Aside from OneWest — which last year made $3.4 billion and has issued $2 billion in dividends to shareholders, according to Mother Jones — Dune is known for its holdings of public pension fund money. Private equity firms have been paid billions in fees from state pensions, and the financial institutions now receive roughly one-third to one-half of their new capital each year from the nation’s public pension system.

And we know back then how much OneWest was a living hell for homeowners after 2008 financial crisis trying to save their homes. From Wikipedia:

In enforcing its rights under the loans purchased from IndyMac, OneWest Bank has taken a much more aggressive approach to foreclosing on properties.

On November 25, 2009, Judge Spinner in Long Island, New York penalized OneWest for their “harsh, repugnant, shocking and repulsive” actions in trying to work out a distressed mortgage, by canceling the debt in favor of the borrower.[5] A year after the New York Judge Spinner wiped away the debt, an appellate panel ruled that the judge had no right to do it. While Judge Spinner ruled that the bank’s practices warranted him erasing the homeowners’ debt, the appellate judges found that he had no authority to render such a judgment—and did not give the bank fair notice that such consequences were even on the table.[6]

On December 8, 2009 OneWest worked with the Hennepin County, Minnesota Sheriff’s department to change the locks on a distressed home despite stating in a Nov. 25 e-mail that they were rescinding both the foreclosure and the sheriffs sale. OneWest Bank said, “You expressed concern that … you and your mother will be evicted from the property. Rest assured, that will not take place …”.[7] Changing the locks was done without any court action which bypasses acknowledged and mandated Due Process on home foreclosures in Minnesota.[7]

Additionally several judges have issued Temporary Restraining Orders and Preliminary Injunctions against OneWest preventing OneWest from foreclosing on properties where the borrower claims OneWest failed to follow proper procedure in foreclosing on the property or otherwise violated the borrower’s rights.[8]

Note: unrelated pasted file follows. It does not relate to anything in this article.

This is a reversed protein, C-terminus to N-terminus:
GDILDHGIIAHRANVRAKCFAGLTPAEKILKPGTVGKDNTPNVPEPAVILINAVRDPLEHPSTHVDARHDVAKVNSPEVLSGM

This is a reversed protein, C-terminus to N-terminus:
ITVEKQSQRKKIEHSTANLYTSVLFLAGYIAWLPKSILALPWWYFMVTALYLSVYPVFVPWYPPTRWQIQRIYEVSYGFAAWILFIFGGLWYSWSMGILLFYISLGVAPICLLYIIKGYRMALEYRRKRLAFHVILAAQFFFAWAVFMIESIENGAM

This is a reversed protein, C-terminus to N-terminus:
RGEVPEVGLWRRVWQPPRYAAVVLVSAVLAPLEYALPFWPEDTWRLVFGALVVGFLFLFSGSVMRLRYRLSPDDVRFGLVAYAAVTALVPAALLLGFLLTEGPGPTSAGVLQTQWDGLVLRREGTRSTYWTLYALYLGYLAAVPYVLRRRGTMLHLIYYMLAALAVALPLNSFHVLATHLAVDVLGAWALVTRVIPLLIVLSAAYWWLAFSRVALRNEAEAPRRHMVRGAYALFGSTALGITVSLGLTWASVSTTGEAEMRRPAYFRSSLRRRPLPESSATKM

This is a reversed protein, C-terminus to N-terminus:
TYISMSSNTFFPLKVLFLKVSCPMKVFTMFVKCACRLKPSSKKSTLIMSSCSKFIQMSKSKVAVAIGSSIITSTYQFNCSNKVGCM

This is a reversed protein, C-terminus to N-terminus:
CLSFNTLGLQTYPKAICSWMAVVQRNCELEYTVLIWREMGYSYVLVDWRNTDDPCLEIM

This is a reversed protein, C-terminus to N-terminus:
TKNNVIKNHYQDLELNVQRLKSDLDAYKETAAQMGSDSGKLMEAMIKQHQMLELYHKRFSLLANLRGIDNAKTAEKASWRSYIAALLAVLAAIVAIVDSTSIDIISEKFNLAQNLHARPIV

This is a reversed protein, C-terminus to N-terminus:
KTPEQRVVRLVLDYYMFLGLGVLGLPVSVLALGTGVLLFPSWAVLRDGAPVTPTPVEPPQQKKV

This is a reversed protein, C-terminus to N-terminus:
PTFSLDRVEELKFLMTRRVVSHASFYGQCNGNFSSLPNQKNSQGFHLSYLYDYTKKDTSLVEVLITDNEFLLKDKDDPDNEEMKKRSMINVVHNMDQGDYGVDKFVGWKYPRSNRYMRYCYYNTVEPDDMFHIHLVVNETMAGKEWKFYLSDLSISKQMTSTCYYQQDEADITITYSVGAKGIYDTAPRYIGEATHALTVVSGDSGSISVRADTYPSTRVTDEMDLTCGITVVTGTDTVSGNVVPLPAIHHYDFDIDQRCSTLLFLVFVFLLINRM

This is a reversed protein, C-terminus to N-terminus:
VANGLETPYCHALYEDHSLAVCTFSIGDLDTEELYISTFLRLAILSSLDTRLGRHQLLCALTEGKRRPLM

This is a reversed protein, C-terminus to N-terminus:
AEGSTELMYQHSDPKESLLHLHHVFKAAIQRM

Yeah, trying to throw an 89 year-old widow out on the street, changing the locks on a women trapped in the snow, and engaging in “harsh, repugnant and repulsive” acts, etc., this is the presumptive GOP Presidential nominee’s finance chair man.

High Court Reverses Decision To Hear IndyMac Appeal

Law360, New York (September 29, 2014, 3:38 PM ET) — The Supreme Court on Monday revoked its granting of cert in a dispute over whether a tolling provision should apply to certain securities suits, just days after the litigants said a settlement in the underlying class action wouldn’t impact the appeal.

In a very short order, the high court summarily dismissed its writ of certiorari to the Public Employees’ Retirement System of Mississippi, which was looking to overturn a Second Circuit decision that blocked it and other plaintiffs from intervening in a putative class action accusing…

Source: Law360

Justices Request Settlement Details In IndyMac Appeal

Law360, New York (September 24, 2014, 1:09 PM ET) — The U.S. Supreme Court on Tuesday ordered the parties Public Employees’ Retirement System of Mississippi v. IndyMac MBS Inc. to file additional 10-page briefs by Thursday explaining how the appeal might be impacted by a proposed settlement in the underlying class action.

The high court in March agreed to reconsider a Second Circuit decision that blocked the retirement system and other plaintiffs from intervening in a putative class action accusing several major banks, including IndyMac Bancorp Inc., Morgan Stanley & Co. and Goldman Sachs & Co.,..

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Indy Mac accuse of applying payoff to wrong house and refuse to correct error, couple claims

Indy Mac accuse of applying payoff to wrong house and refuse to correct error, couple claims

 SANTA CRUZ, Calif. – Indymac Mortgage Services applied a loan payoff to the wrong house – to one that was financially under water – and refuses to correct the mistake, a couple claims in Santa Cruz County Court.  


New York Community Bancorp eyes former IndyMac -sources

New York Community Bancorp eyes former IndyMac -sources

NEW YORK, March 7 (Reuters) – OneWest Bank, which emerged from the wreckage of failed lender IndyMac, has held informal discussions with New York Community Bancorp about a possible sale, three sources told Reuters this week.

OneWest’s owners, which include funds managed by billionaire investors John Paulson and George Soros, have been exploring an initial public offering, but could opt to sell if they felt they could get a good price, according to the sources, who declined to be named because they are not allowed to speak to the media.

Pasadena, California-based OneWest has held talks with a handful of banks to gauge buyout interest, the sources said, but New York Community Bancorp was the only ongoing suitor they identified.

FDIC Prevails in Suit Blaming IndyMac Execs for Construction Losses

In the first of the FDIC’s 39 suits against bank executives, it has won a jury verdict declaring two former IndyMac executives breached their fiduciary duties by lending recklessly to home builders during the housing boom.